I had a pretty big Sync with Gordon too around that time. Literally a minute after I completed doing his Chaos Protocols version of The Headless Ritual for the first time, he emailed me and asked me about doing the artwork for the cover of his new forthcoming book (so again, ...magick).
So I knew for quite a while that there was a third Gordon book on the horizon but I couldn’t tell anyone. I really like the cover and I think it suits the book well.
Gordon's stuff is great, as you well know, and I suggest if you haven’t come across him to go check him out.
That was the end of my questions for Tommie. I want to thank him very much for agreeing to be interviewed and for the fantastic turn around time on his answers and the wonderful artwork he included that graces this article. What follows is some additional info from Tommie about his other work in comics and the occult.
Other than the Forty Servants, my biggest piece of Magick is my comic THEM, which to date, is probably the child I am proudest of. The Holy Numbers was massively more successful than THEM (it even won awards ???? ), and I do really love all my creative children, but THEM has a very special place in my heart. If people want to read more about the magick behind it, they can read the blog series on my website here.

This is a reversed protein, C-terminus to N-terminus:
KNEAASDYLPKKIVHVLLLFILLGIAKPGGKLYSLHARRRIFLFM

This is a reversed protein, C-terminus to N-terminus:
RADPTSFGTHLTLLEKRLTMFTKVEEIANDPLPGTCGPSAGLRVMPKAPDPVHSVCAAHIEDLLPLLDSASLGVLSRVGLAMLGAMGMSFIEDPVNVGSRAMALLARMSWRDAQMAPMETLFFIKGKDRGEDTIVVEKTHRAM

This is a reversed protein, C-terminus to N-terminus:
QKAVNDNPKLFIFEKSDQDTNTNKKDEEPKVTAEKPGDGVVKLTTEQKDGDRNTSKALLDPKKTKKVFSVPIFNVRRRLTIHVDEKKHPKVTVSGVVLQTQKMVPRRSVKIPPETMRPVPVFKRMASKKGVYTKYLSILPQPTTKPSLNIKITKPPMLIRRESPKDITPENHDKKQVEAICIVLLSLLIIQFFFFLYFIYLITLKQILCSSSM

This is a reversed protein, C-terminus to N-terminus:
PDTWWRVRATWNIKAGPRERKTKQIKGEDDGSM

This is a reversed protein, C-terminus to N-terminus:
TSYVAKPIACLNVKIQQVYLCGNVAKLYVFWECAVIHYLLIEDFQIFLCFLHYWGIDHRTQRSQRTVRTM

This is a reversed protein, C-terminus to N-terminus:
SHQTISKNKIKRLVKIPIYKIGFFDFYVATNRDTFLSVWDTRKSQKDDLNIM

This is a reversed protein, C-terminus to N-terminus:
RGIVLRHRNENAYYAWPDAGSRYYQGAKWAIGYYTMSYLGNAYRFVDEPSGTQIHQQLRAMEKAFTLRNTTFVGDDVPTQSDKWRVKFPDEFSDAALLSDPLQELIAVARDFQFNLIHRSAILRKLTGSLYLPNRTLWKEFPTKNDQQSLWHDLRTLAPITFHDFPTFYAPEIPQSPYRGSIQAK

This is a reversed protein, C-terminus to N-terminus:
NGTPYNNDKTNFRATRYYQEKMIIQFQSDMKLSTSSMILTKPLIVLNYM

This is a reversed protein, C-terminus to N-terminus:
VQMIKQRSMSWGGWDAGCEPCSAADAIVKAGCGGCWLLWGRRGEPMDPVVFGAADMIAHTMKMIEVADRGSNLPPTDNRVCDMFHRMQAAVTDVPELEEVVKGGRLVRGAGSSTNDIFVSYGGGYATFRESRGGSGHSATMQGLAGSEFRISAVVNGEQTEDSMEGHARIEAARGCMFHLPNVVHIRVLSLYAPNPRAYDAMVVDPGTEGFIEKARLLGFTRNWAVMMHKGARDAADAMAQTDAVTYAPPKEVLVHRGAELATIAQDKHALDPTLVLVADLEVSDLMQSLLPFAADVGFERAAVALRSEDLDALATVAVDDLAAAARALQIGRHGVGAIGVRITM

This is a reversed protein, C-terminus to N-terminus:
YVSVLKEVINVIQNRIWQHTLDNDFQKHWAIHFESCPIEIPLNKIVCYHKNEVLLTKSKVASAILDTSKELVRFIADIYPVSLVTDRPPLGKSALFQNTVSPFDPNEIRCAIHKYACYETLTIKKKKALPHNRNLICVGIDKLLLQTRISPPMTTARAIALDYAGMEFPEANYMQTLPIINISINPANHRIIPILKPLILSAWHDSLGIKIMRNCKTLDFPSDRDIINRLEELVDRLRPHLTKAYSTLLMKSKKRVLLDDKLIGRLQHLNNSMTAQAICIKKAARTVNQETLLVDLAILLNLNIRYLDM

I write about the Working as being a possibly failed working in those posts, but I think I may have been a tad hasty and short sighted on that call. I don’t think the Magick of THEM has quite finished with me yet and a lot of the results of that working have yet to be revealed.
The Great Work comic only lasted two issues because like THEM, it more or less bombed and coupled with a number of personal issues going on at the time I just called it a day. It was a horrible time for me, to be honest and I haven’t actually looked at it since. However, I think my next big project is going to be a novel, and I will take a lot of the unused elements form The Great Work and rework them into it.
Tommie is also on Twitter: @tommiekelly
You can buy your own Forty Servants here
Don't just talk about the work, do the work.
Let's make with the magic.
Inimicus Dei Constituitur